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More Effective C#: Item 44: Prefer Storing Expression<> to Func<>

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Bill Wagner explains why you should prefer storing Expression<> to Func<>.

In Item 42 I briefly discussed how query providers like LINQ to SQL examine queries before execution and translate those queries into their native format. LINQ to Objects, in contrast, implements queries by compiling lambda expressions into methods and creating delegates that access those methods. It’s plain old code, just accessed through delegates.

LINQ to SQL (and any other query provider) performs this magic by asking for query expressions in the form of a System.Linq.Expressions.Expression object. Expression is an abstract base class that represents an expression. One of the classes derived from Expression is System.Linq.Expressions.Expression<TDelegate> where TDelegate is a delegate type. Expression<TDelegate> represents a lambda expression as a data structure. It can be analyzed by using the Body, NodeType, and Parameters properties. Furthermore, it can be compiled into a delegate using the Expression<TDelegate>.Compile() method. That makes Expression<TDelegate> more general than Func<T>. Func<T> is a delegate that can be invoked. Expression<TDelegate> can be examined, or compiled and then invoked in the normal way.

When your design includes storing lambda expressions, you’ll have more options open to you by storing those lambda expressions using Expression<T>. You don’t lose any features; you simply have to compile the expression before invoking it:

Expression<Func<int, bool>> compound = val => 
    (val % 2 == 1) && (val > 300);
Func<int, bool> compiled = compound.Compile();
Console.WriteLine(compiled(501));

The Expression class provides methods that allow you to examine the logic of an expression. You can examine an expression tree and see exactly what logic made up the expression. The C# team provides a reference implementation of examining an expression with the C# samples delivered with VS 2008. The ExpressionTreeVisualizer sample, which includes source code, provides code that examines each node type in an expression tree and displays the contents of that node. It’s a recursive implementation that recursively visits each sub-node in the tree, which is how you would examine each node in a tree in an algorithm to visit and modify each node.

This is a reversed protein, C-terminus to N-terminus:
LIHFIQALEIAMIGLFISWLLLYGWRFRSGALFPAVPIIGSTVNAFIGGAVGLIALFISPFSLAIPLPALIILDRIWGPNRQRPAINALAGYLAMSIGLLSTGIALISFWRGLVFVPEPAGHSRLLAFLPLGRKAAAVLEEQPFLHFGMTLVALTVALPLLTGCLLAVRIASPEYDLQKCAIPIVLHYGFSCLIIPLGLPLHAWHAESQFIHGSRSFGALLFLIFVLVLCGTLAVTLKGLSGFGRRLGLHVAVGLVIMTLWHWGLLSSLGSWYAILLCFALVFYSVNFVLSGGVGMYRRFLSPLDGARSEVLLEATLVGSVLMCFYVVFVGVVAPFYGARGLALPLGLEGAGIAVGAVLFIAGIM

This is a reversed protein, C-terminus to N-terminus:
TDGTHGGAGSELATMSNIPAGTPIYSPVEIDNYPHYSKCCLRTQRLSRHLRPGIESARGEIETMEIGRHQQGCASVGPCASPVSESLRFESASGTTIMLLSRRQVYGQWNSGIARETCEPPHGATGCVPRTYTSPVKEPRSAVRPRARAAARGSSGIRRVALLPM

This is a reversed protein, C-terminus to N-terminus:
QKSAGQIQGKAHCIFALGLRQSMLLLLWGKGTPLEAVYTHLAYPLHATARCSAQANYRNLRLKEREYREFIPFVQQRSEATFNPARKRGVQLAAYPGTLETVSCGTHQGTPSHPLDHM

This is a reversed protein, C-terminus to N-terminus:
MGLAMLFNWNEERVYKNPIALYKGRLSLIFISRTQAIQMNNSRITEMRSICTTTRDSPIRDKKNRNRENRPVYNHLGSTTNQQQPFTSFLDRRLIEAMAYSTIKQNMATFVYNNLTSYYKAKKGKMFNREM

Working with expressions and expression trees instead of functions and delegates can be a better choice because expressions have quite a bit more functionality: you can convert Expressions to Funcs, you can traverse expression trees, which means you can create modified versions of the expressions. Building new algorithms at runtime are is possible with Expressions, it’s much, much harder with Funcs.

Where this habit helps you is that you can combine expressions later using code. That builds an expression tree that contains multiple clauses. After building the code, you can call Compile() and create the delegate when you need it.

Here is one way to combine two expressions to form a larger expression:

Expression<Func<int, bool>> IsOdd = val => val % 2 == 1;
Expression<Func<int, bool>> IsLargeNumber = val => val > 300;

InvocationExpression callLeft = Expression.Invoke(IsOdd, Expression.Constant(5));
InvocationExpression callRight = Expression.Invoke(IsLargeNumber, 
    Expression.Constant(5));
BinaryExpression Combined =
    Expression.MakeBinary(ExpressionType.And,
    callLeft, callRight);

// Convert to a typed expression:
Expression<Func<bool>> typeCombined =
    Expression.Lambda<Func<bool>>(Combined);

Func<bool> compiled = typeCombined.Compile();
bool answer = compiled();